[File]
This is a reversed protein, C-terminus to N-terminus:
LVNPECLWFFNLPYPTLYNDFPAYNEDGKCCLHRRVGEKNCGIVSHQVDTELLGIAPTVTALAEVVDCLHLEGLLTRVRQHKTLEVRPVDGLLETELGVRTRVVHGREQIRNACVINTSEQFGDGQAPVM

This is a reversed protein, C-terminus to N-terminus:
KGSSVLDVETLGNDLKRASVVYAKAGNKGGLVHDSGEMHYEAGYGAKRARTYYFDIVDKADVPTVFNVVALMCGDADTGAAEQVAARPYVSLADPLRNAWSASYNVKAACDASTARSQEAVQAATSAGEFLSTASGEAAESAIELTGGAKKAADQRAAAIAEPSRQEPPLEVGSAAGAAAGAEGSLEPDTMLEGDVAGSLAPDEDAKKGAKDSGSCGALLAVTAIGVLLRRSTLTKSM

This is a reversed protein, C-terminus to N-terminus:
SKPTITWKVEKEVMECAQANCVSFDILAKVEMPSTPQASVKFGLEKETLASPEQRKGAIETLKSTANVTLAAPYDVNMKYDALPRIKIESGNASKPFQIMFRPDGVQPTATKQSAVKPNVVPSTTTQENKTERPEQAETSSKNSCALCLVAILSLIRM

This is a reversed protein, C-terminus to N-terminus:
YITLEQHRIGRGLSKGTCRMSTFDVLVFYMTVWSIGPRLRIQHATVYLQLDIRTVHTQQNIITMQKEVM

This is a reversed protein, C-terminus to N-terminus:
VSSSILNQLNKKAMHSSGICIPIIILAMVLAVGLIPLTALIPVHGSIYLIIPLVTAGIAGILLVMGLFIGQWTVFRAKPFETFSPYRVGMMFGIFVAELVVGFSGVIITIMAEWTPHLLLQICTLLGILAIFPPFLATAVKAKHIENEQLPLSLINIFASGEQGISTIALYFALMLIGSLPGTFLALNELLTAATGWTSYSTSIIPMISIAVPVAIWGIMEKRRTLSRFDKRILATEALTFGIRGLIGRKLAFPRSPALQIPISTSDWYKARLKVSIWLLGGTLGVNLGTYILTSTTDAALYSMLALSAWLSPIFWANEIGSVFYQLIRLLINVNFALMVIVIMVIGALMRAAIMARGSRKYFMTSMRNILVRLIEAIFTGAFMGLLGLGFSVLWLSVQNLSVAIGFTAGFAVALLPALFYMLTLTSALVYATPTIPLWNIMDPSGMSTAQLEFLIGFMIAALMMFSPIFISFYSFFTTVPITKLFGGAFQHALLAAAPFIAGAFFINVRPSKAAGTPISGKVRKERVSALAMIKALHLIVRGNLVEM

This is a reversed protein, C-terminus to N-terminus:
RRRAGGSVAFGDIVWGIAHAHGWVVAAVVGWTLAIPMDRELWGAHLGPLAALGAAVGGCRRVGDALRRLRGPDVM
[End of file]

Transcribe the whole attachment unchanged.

This is a reversed protein, C-terminus to N-terminus:
LVNPECLWFFNLPYPTLYNDFPAYNEDGKCCLHRRVGEKNCGIVSHQVDTELLGIAPTVTALAEVVDCLHLEGLLTRVRQHKTLEVRPVDGLLETELGVRTRVVHGREQIRNACVINTSEQFGDGQAPVM

This is a reversed protein, C-terminus to N-terminus:
KGSSVLDVETLGNDLKRASVVYAKAGNKGGLVHDSGEMHYEAGYGAKRARTYYFDIVDKADVPTVFNVVALMCGDADTGAAEQVAARPYVSLADPLRNAWSASYNVKAACDASTARSQEAVQAATSAGEFLSTASGEAAESAIELTGGAKKAADQRAAAIAEPSRQEPPLEVGSAAGAAAGAEGSLEPDTMLEGDVAGSLAPDEDAKKGAKDSGSCGALLAVTAIGVLLRRSTLTKSM

This is a reversed protein, C-terminus to N-terminus:
SKPTITWKVEKEVMECAQANCVSFDILAKVEMPSTPQASVKFGLEKETLASPEQRKGAIETLKSTANVTLAAPYDVNMKYDALPRIKIESGNASKPFQIMFRPDGVQPTATKQSAVKPNVVPSTTTQENKTERPEQAETSSKNSCALCLVAILSLIRM

This is a reversed protein, C-terminus to N-terminus:
YITLEQHRIGRGLSKGTCRMSTFDVLVFYMTVWSIGPRLRIQHATVYLQLDIRTVHTQQNIITMQKEVM

This is a reversed protein, C-terminus to N-terminus:
VSSSILNQLNKKAMHSSGICIPIIILAMVLAVGLIPLTALIPVHGSIYLIIPLVTAGIAGILLVMGLFIGQWTVFRAKPFETFSPYRVGMMFGIFVAELVVGFSGVIITIMAEWTPHLLLQICTLLGILAIFPPFLATAVKAKHIENEQLPLSLINIFASGEQGISTIALYFALMLIGSLPGTFLALNELLTAATGWTSYSTSIIPMISIAVPVAIWGIMEKRRTLSRFDKRILATEALTFGIRGLIGRKLAFPRSPALQIPISTSDWYKARLKVSIWLLGGTLGVNLGTYILTSTTDAALYSMLALSAWLSPIFWANEIGSVFYQLIRLLINVNFALMVIVIMVIGALMRAAIMARGSRKYFMTSMRNILVRLIEAIFTGAFMGLLGLGFSVLWLSVQNLSVAIGFTAGFAVALLPALFYMLTLTSALVYATPTIPLWNIMDPSGMSTAQLEFLIGFMIAALMMFSPIFISFYSFFTTVPITKLFGGAFQHALLAAAPFIAGAFFINVRPSKAAGTPISGKVRKERVSALAMIKALHLIVRGNLVEM

This is a reversed protein, C-terminus to N-terminus:
RRRAGGSVAFGDIVWGIAHAHGWVVAAVVGWTLAIPMDRELWGAHLGPLAALGAAVGGCRRVGDALRRLRGPDVM